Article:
One of Princeton's most influential early residents, and the man who donated the land for the church and burial ground was Moses Gill. According to the History of Princeton (1) Moses was born in Charlestown in 1734. He was a successful hardware merchant who twice married into wealthy families. By marrying so well he became the owner of large tracts of land in Central Massachusetts and kept a beautiful country home in Princeton. He had no children with either wife.

By 1774 Moses had turned to politics and occupied various positions in government, starting with the Provincial Assembly and eventually moving on up to Lieutenant Governor of Massachusetts, then Acting Governor after the death of Increase Sumner. But it was his time as Judge and Chief Justice in the Worcester County Court of Common Pleas that will prove most interesting for our purposes.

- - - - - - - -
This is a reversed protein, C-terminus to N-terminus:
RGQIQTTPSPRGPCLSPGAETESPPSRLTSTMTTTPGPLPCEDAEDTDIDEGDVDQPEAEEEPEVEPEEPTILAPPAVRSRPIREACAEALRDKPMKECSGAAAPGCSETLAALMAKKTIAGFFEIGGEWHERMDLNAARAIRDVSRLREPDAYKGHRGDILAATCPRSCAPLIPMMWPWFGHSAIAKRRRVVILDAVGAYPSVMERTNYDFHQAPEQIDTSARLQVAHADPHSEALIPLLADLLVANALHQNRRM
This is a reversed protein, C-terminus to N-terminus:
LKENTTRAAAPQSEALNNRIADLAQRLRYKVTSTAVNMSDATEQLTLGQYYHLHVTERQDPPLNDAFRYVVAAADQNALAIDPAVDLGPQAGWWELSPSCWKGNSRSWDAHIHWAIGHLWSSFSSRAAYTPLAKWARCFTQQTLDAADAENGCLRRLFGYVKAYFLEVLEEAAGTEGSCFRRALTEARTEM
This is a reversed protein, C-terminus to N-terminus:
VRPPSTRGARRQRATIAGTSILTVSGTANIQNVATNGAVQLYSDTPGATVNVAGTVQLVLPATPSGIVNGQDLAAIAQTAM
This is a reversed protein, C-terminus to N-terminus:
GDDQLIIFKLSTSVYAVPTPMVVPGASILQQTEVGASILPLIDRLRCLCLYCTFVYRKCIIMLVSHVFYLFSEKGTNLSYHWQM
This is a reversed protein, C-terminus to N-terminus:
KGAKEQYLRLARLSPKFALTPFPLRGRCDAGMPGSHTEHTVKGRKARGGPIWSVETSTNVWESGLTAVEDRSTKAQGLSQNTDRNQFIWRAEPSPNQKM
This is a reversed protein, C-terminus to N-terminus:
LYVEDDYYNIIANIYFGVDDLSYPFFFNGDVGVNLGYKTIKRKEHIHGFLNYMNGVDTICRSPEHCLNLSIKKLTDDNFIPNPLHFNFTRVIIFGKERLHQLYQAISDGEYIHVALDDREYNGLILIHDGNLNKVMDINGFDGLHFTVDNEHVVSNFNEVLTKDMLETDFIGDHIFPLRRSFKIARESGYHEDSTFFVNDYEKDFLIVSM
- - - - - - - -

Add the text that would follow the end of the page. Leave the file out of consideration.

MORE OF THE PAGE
This burial ground contains the graves of three enslaved persons, servants of Moses, all lined up together: Flova, Thomas and [illegible], pictured below.

In Memory of 
Flova a Negro wo
man Servant to the
Honbl Moses Gill Esqr
who died June 13th
1778 aged 41 years

In Memory of
Thomas a negro
man Servant to the
Honbl Moses Gill
Esq who died
Septr 14th 1782
Aged 89 years

Here lye[--]
body of N[---]
Negro man Ser
vant to the Hon'bl
Moses Gill Esqr
who died March
1th (sic!) 1776 aged 39 years

The History of Princeton mentions all three in the sketch for Moses Gill (lists them as if they are children), and gives some additional information, citing only "town records of Princeton":

i. NERO, Negro servant to Hon. Moses Gill, came to Princeton from Sutton, Mass., with his mother  "Violet," July 1767, d. March 2, 1776 ae 39.

ii. FLORA, a Negro woman servant to Hon. Moses Gill; d. June 13, 1778, ae. 39.

iii. THOMAS, Negro servant to Hon. Moses Gill; d. Sept. 14, 1782, ae. 89.